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GPs warned to expect HPV rush

GPs have been warned to brace themselves for a rush of patients wanting HPV vaccination for their children, following the announcement of a national programme.

The formal role of GPs in the main programme and planned catch-up campaigns remains unclear, but practices are set to be heavily involved in educating patients about the vaccine.

Health secretary Alan John-son said all girls aged 12 will get the HPV vaccine from the beginning of the 2008 school year. There will also be a two-year catch up campaign starting in the school years 2009/10 and 2010/11.

The programme is expected to cost up to £100m annually and save 400 lives a year.

Professor David Salisbury, the department's director of immunisation, said: ‘We are fully aware the public will want it. We are in negotiations with the manufacturers and the GPC to resolve availability and the advice GPs should give.'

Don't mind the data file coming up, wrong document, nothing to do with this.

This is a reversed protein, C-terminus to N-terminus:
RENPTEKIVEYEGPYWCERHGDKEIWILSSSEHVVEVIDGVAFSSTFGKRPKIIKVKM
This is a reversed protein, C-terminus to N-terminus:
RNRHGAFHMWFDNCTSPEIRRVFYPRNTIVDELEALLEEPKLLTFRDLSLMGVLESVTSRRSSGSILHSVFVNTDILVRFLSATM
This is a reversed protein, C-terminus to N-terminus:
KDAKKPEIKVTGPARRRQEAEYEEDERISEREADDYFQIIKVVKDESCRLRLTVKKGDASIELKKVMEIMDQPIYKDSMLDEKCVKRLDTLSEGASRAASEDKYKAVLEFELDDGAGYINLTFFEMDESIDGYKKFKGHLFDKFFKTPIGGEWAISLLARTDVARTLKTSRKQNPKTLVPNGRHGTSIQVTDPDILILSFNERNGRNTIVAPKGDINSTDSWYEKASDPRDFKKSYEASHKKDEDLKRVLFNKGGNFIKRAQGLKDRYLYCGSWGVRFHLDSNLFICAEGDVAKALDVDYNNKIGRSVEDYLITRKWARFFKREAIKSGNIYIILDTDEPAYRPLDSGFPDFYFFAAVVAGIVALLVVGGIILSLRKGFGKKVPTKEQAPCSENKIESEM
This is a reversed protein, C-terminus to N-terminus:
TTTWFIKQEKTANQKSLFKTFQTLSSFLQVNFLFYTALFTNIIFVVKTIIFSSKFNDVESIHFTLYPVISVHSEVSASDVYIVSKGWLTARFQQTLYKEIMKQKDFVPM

The cervical screening programme will continue after the HPV vaccine has been introduced, as clinical trial evidence suggests neither of the vaccines licensed protects against all HPV types that cause cervical cancer.

Dr Trevor Stammers, a GP with an interest in sexual medicine in Wimbledon, south London, said the announcement had been ‘incredibly late and slow'. He added: ‘Delivering it in schools is going to be difficult. The assumption schools can achieve the coverage necessary is quite naive.'

HPV

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